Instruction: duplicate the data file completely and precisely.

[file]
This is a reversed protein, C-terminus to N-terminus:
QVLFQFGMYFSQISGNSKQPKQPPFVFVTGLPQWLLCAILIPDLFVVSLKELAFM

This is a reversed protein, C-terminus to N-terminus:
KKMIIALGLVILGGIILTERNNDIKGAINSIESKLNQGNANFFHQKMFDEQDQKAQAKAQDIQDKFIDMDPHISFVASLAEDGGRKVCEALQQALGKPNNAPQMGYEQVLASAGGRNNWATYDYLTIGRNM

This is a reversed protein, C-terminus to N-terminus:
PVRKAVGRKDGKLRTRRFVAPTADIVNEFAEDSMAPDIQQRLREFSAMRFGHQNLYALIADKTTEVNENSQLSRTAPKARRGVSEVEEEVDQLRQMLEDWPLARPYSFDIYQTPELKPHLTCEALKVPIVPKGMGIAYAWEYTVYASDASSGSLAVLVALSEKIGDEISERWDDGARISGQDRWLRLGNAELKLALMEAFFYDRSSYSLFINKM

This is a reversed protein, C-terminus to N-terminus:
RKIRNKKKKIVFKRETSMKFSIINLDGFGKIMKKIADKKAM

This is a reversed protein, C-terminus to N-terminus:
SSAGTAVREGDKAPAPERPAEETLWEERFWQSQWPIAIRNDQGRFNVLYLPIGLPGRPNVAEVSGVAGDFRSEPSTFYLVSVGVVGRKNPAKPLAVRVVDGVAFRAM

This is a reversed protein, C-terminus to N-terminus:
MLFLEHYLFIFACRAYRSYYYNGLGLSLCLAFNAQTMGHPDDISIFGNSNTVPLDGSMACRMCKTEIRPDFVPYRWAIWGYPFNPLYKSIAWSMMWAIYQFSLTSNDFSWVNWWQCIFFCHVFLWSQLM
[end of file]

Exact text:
This is a reversed protein, C-terminus to N-terminus:
QVLFQFGMYFSQISGNSKQPKQPPFVFVTGLPQWLLCAILIPDLFVVSLKELAFM

This is a reversed protein, C-terminus to N-terminus:
KKMIIALGLVILGGIILTERNNDIKGAINSIESKLNQGNANFFHQKMFDEQDQKAQAKAQDIQDKFIDMDPHISFVASLAEDGGRKVCEALQQALGKPNNAPQMGYEQVLASAGGRNNWATYDYLTIGRNM

This is a reversed protein, C-terminus to N-terminus:
PVRKAVGRKDGKLRTRRFVAPTADIVNEFAEDSMAPDIQQRLREFSAMRFGHQNLYALIADKTTEVNENSQLSRTAPKARRGVSEVEEEVDQLRQMLEDWPLARPYSFDIYQTPELKPHLTCEALKVPIVPKGMGIAYAWEYTVYASDASSGSLAVLVALSEKIGDEISERWDDGARISGQDRWLRLGNAELKLALMEAFFYDRSSYSLFINKM

This is a reversed protein, C-terminus to N-terminus:
RKIRNKKKKIVFKRETSMKFSIINLDGFGKIMKKIADKKAM

This is a reversed protein, C-terminus to N-terminus:
SSAGTAVREGDKAPAPERPAEETLWEERFWQSQWPIAIRNDQGRFNVLYLPIGLPGRPNVAEVSGVAGDFRSEPSTFYLVSVGVVGRKNPAKPLAVRVVDGVAFRAM

This is a reversed protein, C-terminus to N-terminus:
MLFLEHYLFIFACRAYRSYYYNGLGLSLCLAFNAQTMGHPDDISIFGNSNTVPLDGSMACRMCKTEIRPDFVPYRWAIWGYPFNPLYKSIAWSMMWAIYQFSLTSNDFSWVNWWQCIFFCHVFLWSQLM